he Gophers have a lot of plans to honor Gary Tinsley this fall. They will wear a black "GT 51" patch on the front of their football uniforms, in memory of the linebacker who died in his sleep on April 6. They will walk past a large mural of him as they get ready to practice each day. The linebackers will meet daily in a room where his portrait hangs. They are creating an annual award in his name to be given to the team's most inspirational player, and they are raising money to fund an annual scholarship. And the Gophers have one more tribute to Tinsley in the works: They'll play Keanon Cooper.
"I feel like every minute I'm on the field, I'm there for Gary," said Cooper, also a linebacker. "He was ferocious on the field, and that's how I'm going to play. I've always tried to work hard, but Gary attacked every day. That's the greatest thing he taught me -- take advantage of every day, every minute."
Cooper and Tinsley were close throughout their careers, and roomed together the past two years. It was Cooper, now a senior, who discovered Tinsley unconscious in bed, betrayed, doctors determined later, by an enlarged heart. Cooper still lives in the same dorm room.
It was Cooper who helped hold the team together as the players mourned. "Coop handled it so well. It was so impressive," said offensive lineman Ed Olson. "All he was going through, but he was the one who kept wanting us to keep going in practice, keep pushing. I'll never forget how he handled it."
Neither will Cooper, who volunteered to give a eulogy at his roommate's funeral, then asked coach Jerry Kill to join him in the pulpit in case he couldn't get the words out. That turned out to be unnecessary, because Cooper discovered how good it felt to talk about his friend.
"He was just telling GT stories, like how GT always wrote 'underdog' on the back of his notebook, funny stuff, and he got rolling," said quarterback MarQueis Gray. "Coop had a lot of passion and intensity at the funeral."
He had the hundreds of mourners in that Jacksonville, Fla., church laughing and giggling as he recounted his best memories of Tinsley -- like the time a football coach asked at the end of a position meeting if anyone had a problem he could help with. "GT raised his hand and said, 'Hey, Coach, I got a problem,'" Cooper recounted. "'One of my teammates was talking to this girl, and now that he talked to her, she thinks she's all that.' We all cracked up. That was GT -- no matter the situation, he could make you laugh."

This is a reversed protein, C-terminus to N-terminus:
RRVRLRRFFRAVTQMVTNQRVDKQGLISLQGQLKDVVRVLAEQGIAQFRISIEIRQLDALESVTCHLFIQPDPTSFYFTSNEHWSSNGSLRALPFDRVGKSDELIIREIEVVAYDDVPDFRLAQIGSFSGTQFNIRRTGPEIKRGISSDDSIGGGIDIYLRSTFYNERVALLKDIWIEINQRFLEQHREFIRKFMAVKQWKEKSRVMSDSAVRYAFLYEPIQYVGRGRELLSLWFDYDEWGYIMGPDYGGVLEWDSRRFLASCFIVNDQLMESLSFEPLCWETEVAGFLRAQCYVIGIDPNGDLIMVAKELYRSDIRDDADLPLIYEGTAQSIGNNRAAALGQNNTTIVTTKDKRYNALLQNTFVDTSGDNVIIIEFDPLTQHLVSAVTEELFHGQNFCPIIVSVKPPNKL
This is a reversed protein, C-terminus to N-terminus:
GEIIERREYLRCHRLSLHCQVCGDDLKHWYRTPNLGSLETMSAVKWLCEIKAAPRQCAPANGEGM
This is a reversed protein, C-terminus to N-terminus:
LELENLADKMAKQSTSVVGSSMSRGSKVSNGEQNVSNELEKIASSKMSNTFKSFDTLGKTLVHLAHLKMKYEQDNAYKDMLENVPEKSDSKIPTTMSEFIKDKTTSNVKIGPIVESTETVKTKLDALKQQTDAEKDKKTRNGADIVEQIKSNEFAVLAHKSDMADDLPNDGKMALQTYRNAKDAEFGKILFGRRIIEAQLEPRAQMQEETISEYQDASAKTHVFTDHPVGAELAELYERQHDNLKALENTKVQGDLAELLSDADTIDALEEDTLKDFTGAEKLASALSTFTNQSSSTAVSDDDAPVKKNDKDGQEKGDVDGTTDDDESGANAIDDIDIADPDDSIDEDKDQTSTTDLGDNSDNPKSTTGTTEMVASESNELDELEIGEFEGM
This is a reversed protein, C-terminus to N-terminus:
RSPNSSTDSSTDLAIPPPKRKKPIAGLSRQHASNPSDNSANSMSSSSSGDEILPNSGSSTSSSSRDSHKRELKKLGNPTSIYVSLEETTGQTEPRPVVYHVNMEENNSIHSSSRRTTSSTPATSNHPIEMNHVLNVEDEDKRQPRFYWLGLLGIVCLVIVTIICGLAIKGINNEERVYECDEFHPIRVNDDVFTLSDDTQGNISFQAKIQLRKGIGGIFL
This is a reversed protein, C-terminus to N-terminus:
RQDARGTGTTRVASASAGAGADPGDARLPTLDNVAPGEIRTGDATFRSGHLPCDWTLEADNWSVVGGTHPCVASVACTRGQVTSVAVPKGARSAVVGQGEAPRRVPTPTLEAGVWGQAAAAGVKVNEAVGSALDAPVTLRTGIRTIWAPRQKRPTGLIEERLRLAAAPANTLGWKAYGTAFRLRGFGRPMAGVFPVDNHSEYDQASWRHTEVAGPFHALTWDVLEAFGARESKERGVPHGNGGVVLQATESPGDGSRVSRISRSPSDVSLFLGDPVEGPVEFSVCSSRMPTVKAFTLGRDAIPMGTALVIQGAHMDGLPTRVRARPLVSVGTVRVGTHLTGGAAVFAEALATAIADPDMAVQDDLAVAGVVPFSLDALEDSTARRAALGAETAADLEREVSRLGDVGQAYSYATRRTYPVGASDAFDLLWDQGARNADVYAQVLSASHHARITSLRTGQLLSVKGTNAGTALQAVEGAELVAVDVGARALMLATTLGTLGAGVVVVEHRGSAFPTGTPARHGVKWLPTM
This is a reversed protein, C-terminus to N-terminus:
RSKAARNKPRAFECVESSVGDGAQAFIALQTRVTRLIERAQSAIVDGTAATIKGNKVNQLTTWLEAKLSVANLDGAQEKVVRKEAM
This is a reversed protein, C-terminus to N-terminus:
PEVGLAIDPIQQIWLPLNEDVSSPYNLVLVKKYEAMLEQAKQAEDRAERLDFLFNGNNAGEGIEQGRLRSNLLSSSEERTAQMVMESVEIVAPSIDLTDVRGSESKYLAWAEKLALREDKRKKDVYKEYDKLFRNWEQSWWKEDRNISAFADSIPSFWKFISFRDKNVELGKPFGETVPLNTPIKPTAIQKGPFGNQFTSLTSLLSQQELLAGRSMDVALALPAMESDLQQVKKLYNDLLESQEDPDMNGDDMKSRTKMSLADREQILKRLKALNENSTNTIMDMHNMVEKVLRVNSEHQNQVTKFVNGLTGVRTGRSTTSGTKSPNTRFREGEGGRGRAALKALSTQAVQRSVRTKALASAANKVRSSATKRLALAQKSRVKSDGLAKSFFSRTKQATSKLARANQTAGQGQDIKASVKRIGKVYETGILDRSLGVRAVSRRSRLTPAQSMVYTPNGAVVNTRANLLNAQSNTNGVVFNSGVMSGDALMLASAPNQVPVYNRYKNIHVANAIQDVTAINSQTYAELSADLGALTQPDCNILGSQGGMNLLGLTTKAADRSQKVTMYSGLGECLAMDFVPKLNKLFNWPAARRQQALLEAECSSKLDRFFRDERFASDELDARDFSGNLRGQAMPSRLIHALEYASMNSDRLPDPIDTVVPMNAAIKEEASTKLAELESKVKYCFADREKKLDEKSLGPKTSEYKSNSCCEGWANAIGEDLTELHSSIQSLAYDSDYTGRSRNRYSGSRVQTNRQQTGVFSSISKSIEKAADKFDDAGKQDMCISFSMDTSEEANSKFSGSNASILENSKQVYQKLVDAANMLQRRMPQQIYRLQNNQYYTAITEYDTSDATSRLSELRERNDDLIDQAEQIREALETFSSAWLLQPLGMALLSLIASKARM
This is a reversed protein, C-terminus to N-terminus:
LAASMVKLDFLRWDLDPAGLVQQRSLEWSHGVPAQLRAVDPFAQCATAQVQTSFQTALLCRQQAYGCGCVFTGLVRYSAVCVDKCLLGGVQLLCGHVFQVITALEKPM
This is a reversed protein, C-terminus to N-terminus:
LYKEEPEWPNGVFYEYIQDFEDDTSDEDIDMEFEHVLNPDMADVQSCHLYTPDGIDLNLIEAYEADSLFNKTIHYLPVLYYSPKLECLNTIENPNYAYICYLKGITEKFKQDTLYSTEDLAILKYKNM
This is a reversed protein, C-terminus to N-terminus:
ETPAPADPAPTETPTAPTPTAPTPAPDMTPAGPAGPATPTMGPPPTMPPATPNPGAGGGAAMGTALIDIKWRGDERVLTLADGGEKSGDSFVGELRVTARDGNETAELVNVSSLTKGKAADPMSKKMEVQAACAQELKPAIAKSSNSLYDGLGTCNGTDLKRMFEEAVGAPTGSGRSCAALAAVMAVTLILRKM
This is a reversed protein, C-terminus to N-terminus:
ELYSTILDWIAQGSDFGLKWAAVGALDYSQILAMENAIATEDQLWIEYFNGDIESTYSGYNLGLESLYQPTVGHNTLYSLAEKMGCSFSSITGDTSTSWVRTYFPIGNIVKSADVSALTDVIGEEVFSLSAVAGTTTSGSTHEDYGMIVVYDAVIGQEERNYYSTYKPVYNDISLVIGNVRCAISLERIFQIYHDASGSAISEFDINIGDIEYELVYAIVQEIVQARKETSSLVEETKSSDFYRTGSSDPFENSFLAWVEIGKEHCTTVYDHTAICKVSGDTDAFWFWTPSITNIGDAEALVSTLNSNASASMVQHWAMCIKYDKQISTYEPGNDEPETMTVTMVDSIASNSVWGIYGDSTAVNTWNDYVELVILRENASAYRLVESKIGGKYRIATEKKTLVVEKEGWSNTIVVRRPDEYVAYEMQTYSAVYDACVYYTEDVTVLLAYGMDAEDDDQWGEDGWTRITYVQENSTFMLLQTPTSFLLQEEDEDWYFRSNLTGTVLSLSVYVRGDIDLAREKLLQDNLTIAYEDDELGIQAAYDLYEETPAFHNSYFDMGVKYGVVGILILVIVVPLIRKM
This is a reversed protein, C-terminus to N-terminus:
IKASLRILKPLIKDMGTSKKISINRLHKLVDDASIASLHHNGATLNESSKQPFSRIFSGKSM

Still does, Cooper said, partly because he stays in touch with so many of Tinsley's friends and relatives. He speaks to Tinsley's family in Florida regularly -- "They're struggling with it a little, not being able to see their baby son," he said -- and is constantly reminded of his former roommate, who was awarded a degree in business and marketing education at May's commencement. Even the police officers who responded to Cooper's 911 call have stopped by to check up on him.
"I feel fortunate and blessed to have the support I have," the 22-year-old Dallas native said. "The hard part is knowing I won't see him again until I leave this realm myself. But I'm doing fine."
In addition to inheriting Tinsley's intensity on the field, Cooper, whose broken bone in his thumb has completely healed, hopes to inherit his pass-rushing responsibilities, too. He handled plenty of pass coverage last year, picking up a tailback or tight end, while Tinsley frequently charged into the offensive backfield. The presence of Lamonte Edwards and James Manuel in the linebacking corps, Cooper said, "means that hopefully I can take over the pass-rushing more often. I'm up to 220 [pounds], but I feel faster than ever. I know I can handle it."
Why not? He's handled more difficult adversity already this year.